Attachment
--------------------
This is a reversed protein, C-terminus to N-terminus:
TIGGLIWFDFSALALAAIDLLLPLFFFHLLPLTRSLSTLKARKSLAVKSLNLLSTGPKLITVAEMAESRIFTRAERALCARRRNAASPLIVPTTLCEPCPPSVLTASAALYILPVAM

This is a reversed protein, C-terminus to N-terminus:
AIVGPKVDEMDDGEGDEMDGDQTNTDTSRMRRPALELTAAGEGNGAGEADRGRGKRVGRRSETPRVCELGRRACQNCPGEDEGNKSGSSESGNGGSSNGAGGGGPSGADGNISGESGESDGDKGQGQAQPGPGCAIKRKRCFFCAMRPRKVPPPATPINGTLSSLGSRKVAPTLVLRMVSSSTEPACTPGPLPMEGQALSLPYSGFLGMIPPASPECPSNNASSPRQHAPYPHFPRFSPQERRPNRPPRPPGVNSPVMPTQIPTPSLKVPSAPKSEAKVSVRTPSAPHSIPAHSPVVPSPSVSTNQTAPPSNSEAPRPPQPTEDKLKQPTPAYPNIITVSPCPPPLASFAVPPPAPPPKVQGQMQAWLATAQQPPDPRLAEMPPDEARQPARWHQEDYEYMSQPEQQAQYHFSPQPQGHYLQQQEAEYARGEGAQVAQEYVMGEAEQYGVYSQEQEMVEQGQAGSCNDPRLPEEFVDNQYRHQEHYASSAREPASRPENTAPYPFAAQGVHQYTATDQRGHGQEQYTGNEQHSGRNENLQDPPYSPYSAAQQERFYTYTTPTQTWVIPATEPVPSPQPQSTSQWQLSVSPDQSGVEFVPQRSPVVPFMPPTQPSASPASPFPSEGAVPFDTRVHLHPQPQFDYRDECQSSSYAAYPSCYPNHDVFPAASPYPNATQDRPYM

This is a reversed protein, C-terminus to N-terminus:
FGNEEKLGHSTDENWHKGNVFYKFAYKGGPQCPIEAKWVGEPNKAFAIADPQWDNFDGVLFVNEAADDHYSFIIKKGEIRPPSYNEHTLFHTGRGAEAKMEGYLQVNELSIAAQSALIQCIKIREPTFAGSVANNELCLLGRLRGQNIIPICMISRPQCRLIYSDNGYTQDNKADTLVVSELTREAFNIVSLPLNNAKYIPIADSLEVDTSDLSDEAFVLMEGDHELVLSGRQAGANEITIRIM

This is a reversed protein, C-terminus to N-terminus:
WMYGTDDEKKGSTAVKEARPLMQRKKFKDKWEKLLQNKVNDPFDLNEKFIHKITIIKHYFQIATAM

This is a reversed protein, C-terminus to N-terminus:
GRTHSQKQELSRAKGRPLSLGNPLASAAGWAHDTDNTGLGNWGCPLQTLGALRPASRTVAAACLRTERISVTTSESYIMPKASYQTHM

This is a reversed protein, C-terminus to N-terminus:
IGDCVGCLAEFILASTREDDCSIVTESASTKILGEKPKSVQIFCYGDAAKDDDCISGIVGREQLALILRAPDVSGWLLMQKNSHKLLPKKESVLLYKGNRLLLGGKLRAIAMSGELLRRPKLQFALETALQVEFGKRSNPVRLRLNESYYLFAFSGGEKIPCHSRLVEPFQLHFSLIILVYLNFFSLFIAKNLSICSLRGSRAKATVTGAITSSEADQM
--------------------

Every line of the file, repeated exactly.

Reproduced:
This is a reversed protein, C-terminus to N-terminus:
TIGGLIWFDFSALALAAIDLLLPLFFFHLLPLTRSLSTLKARKSLAVKSLNLLSTGPKLITVAEMAESRIFTRAERALCARRRNAASPLIVPTTLCEPCPPSVLTASAALYILPVAM

This is a reversed protein, C-terminus to N-terminus:
AIVGPKVDEMDDGEGDEMDGDQTNTDTSRMRRPALELTAAGEGNGAGEADRGRGKRVGRRSETPRVCELGRRACQNCPGEDEGNKSGSSESGNGGSSNGAGGGGPSGADGNISGESGESDGDKGQGQAQPGPGCAIKRKRCFFCAMRPRKVPPPATPINGTLSSLGSRKVAPTLVLRMVSSSTEPACTPGPLPMEGQALSLPYSGFLGMIPPASPECPSNNASSPRQHAPYPHFPRFSPQERRPNRPPRPPGVNSPVMPTQIPTPSLKVPSAPKSEAKVSVRTPSAPHSIPAHSPVVPSPSVSTNQTAPPSNSEAPRPPQPTEDKLKQPTPAYPNIITVSPCPPPLASFAVPPPAPPPKVQGQMQAWLATAQQPPDPRLAEMPPDEARQPARWHQEDYEYMSQPEQQAQYHFSPQPQGHYLQQQEAEYARGEGAQVAQEYVMGEAEQYGVYSQEQEMVEQGQAGSCNDPRLPEEFVDNQYRHQEHYASSAREPASRPENTAPYPFAAQGVHQYTATDQRGHGQEQYTGNEQHSGRNENLQDPPYSPYSAAQQERFYTYTTPTQTWVIPATEPVPSPQPQSTSQWQLSVSPDQSGVEFVPQRSPVVPFMPPTQPSASPASPFPSEGAVPFDTRVHLHPQPQFDYRDECQSSSYAAYPSCYPNHDVFPAASPYPNATQDRPYM

This is a reversed protein, C-terminus to N-terminus:
FGNEEKLGHSTDENWHKGNVFYKFAYKGGPQCPIEAKWVGEPNKAFAIADPQWDNFDGVLFVNEAADDHYSFIIKKGEIRPPSYNEHTLFHTGRGAEAKMEGYLQVNELSIAAQSALIQCIKIREPTFAGSVANNELCLLGRLRGQNIIPICMISRPQCRLIYSDNGYTQDNKADTLVVSELTREAFNIVSLPLNNAKYIPIADSLEVDTSDLSDEAFVLMEGDHELVLSGRQAGANEITIRIM

This is a reversed protein, C-terminus to N-terminus:
WMYGTDDEKKGSTAVKEARPLMQRKKFKDKWEKLLQNKVNDPFDLNEKFIHKITIIKHYFQIATAM

This is a reversed protein, C-terminus to N-terminus:
GRTHSQKQELSRAKGRPLSLGNPLASAAGWAHDTDNTGLGNWGCPLQTLGALRPASRTVAAACLRTERISVTTSESYIMPKASYQTHM

This is a reversed protein, C-terminus to N-terminus:
IGDCVGCLAEFILASTREDDCSIVTESASTKILGEKPKSVQIFCYGDAAKDDDCISGIVGREQLALILRAPDVSGWLLMQKNSHKLLPKKESVLLYKGNRLLLGGKLRAIAMSGELLRRPKLQFALETALQVEFGKRSNPVRLRLNESYYLFAFSGGEKIPCHSRLVEPFQLHFSLIILVYLNFFSLFIAKNLSICSLRGSRAKATVTGAITSSEADQM